Dirt: Like Inflation
Hearts are meaningless.
Kyle Chayka on what we talk about when we talk about likes.
Inflation is a huge problem these days. I’m not talking about economic inflation, the pandemic-Russia-war-stimulus-whatever induced rise in the prices of common goods. Instead it’s Like Inflation: a single like on the internet just doesn’t seem to go as far as it used to. Much like our monetary problems, there are now too many ways to like posts, and that degrades the value of each individual like.
I first observed Like Inflation on Instagram. The effect became blatant when the platform added the ability to like Instagram Stories. People hitting the heart button on the bottom of your Stories now gets incorporated in to your Activity feed, the same as it does when someone likes your grid Post (which is referred to in the feed as a “photo”). Until that change, one thing that separated Stories from Posts was the fact that you couldn’t Like them. You could see who watched them, and get an algorithmic hint at who watched your Stories most often, but there wasn’t a particular metric by which to judge them. Stories were actually ephemeral — the people you cared about might respond with a message, if anything.
That changed when you could react to Stories with emoji shortcuts, and now Likes. I personally do not want anyone to Like my Instagram Stories. Likes are for Posts! That’s just where they make sense. Now, we’re forced to wonder which counts for more: a Story Like or a Post Like? Is it better to Like a Story or to react to it with an emoji? What is the point of Liking it in the first place? Shouldn’t we just give up Likes altogether and simply experience things? In the past, a Like was a discrete action, a way to send a nice little positive signal. Facebook Likes were the original currency of the social-media era. Now it’s just a small part of the overall noise. The signal is lost.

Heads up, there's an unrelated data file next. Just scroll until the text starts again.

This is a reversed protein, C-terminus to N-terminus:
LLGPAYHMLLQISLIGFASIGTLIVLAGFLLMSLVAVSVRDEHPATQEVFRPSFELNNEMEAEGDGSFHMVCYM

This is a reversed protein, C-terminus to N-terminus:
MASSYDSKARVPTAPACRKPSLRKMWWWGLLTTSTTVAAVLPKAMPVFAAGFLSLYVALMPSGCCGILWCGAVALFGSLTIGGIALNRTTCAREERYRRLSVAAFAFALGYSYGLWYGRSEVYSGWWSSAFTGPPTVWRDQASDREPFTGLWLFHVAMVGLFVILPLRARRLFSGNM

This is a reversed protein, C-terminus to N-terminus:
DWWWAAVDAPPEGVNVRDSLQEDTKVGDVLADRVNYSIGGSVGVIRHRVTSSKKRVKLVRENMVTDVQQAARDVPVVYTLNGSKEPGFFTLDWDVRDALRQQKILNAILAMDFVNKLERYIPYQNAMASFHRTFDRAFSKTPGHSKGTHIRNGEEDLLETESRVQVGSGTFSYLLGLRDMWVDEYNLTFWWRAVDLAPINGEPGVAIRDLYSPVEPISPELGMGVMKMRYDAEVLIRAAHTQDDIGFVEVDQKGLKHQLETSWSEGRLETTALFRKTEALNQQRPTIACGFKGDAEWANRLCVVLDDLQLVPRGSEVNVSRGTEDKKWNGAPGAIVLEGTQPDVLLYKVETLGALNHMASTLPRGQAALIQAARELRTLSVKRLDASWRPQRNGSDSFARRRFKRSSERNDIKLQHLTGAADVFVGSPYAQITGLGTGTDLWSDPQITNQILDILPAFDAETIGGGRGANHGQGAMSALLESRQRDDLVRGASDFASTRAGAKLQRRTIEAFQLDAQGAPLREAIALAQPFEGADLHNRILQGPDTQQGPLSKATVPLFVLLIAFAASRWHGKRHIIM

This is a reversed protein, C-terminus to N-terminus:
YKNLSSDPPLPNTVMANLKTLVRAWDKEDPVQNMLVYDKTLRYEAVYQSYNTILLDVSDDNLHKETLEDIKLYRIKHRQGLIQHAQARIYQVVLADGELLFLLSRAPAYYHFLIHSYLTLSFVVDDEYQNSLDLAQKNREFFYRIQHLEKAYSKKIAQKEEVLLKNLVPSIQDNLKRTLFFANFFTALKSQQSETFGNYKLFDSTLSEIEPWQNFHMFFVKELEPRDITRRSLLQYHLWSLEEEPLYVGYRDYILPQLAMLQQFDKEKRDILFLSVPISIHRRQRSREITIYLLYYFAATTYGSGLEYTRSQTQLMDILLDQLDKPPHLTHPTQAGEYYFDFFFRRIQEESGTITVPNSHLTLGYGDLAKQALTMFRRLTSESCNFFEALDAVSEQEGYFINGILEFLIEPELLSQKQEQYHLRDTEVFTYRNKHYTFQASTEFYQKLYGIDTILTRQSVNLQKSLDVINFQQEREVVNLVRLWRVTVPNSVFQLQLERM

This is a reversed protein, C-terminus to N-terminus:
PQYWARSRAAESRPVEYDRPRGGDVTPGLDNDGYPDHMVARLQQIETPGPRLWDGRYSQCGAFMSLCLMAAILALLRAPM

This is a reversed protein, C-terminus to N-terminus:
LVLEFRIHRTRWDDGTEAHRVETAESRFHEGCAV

Twitter also made a recent Like-related interface update. One day, the familiar hearts on my app were replaced by arrows going up and down on replies to my tweets. This was not explained; it simply happened. The feature looks like Reddit’s upvoting and downvoting, which is used to sort good posts from bad. We all know that every post on Twitter is terrible, however, and many tweets are good because they are terrible. Am I supposed to now upvote shitposts and downvote people disagreeing with my tweets, which are admittedly bad? This feels like trying to turn the generic Like into an entire system for evaluating content, which Twitter has always mercifully lacked. Presumably, the most upvoted replies will show up at the top of the list. No one wants this. We come to Twitter for garbage, not logic.
Dirt's co-founder Kyle Chayka is working on a book called Filterworld, about the influence of algorithmic feeds and digital platforms on culture. For the book, Kyle made a new survey to explore our relationship to algorithms, with questions about uncanny recommendations and if the internet now feels more algorithmic than it did a few years ago. (For more info see Kyle's personal newsletter.) The nine-question survey is anonymous if you don't add your name, and is relevant for both creators and consumers of content. Every response is helpful!
Remember the old days, when a Like really meant something? Like, you were communicating your crush on the poster, you were alerting someone that you saw something — or studiously not alerting them. Now, social media is more nakedly a surveillance panopticon, and we don’t need to actually Like anything for the algorithm to gauge whether or not we’re engaging with a piece of content. On TikTok, you passively Like with your eyeballs and your failure to swipe upward to move on to the next piece of content. Instead of authentic Like or Dislike, based on conscious intention, content is evaluated simply in terms of attention being paid, an on or off state.
Likes on TikTok comments have become yet another form of currency. To be honest, TikTok comments might actually be my favorite part of the internet right now, a home for niche jokes and extreme content-specificity. You have to watch the video, and watch many TikTok videos, for the comments to be that funny.
I’ve only left a few TikTok comments, but I’m proud when they net a few Likes, which pop up in my Inbox feed. Still, I feel kind of embarrassed for myself that I still want Likes after all this time, after I’ve already seen Instagram Likes fade into meaninglessness. We can now Like anything, and thus we are forced to collect Likes on everything. — Kyle Chayka